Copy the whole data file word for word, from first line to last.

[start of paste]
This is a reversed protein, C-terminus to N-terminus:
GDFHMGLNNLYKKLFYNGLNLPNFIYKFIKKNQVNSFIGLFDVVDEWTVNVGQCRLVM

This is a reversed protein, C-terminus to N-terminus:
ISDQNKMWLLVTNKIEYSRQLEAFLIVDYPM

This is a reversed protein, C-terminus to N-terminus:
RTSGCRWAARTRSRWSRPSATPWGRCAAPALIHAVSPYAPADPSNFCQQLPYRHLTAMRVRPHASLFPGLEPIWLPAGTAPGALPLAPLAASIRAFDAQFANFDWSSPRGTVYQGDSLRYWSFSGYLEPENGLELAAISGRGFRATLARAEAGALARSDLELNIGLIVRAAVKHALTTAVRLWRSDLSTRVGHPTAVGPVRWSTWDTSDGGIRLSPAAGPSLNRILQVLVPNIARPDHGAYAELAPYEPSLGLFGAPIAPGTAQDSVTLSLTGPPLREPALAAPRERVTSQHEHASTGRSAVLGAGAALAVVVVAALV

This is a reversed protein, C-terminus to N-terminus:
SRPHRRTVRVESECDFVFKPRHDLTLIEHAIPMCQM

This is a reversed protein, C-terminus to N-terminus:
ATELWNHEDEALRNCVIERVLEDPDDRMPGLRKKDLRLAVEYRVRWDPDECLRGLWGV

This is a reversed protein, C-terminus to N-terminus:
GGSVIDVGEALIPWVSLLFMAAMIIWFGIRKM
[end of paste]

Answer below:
This is a reversed protein, C-terminus to N-terminus:
GDFHMGLNNLYKKLFYNGLNLPNFIYKFIKKNQVNSFIGLFDVVDEWTVNVGQCRLVM

This is a reversed protein, C-terminus to N-terminus:
ISDQNKMWLLVTNKIEYSRQLEAFLIVDYPM

This is a reversed protein, C-terminus to N-terminus:
RTSGCRWAARTRSRWSRPSATPWGRCAAPALIHAVSPYAPADPSNFCQQLPYRHLTAMRVRPHASLFPGLEPIWLPAGTAPGALPLAPLAASIRAFDAQFANFDWSSPRGTVYQGDSLRYWSFSGYLEPENGLELAAISGRGFRATLARAEAGALARSDLELNIGLIVRAAVKHALTTAVRLWRSDLSTRVGHPTAVGPVRWSTWDTSDGGIRLSPAAGPSLNRILQVLVPNIARPDHGAYAELAPYEPSLGLFGAPIAPGTAQDSVTLSLTGPPLREPALAAPRERVTSQHEHASTGRSAVLGAGAALAVVVVAALV

This is a reversed protein, C-terminus to N-terminus:
SRPHRRTVRVESECDFVFKPRHDLTLIEHAIPMCQM

This is a reversed protein, C-terminus to N-terminus:
ATELWNHEDEALRNCVIERVLEDPDDRMPGLRKKDLRLAVEYRVRWDPDECLRGLWGV

This is a reversed protein, C-terminus to N-terminus:
GGSVIDVGEALIPWVSLLFMAAMIIWFGIRKM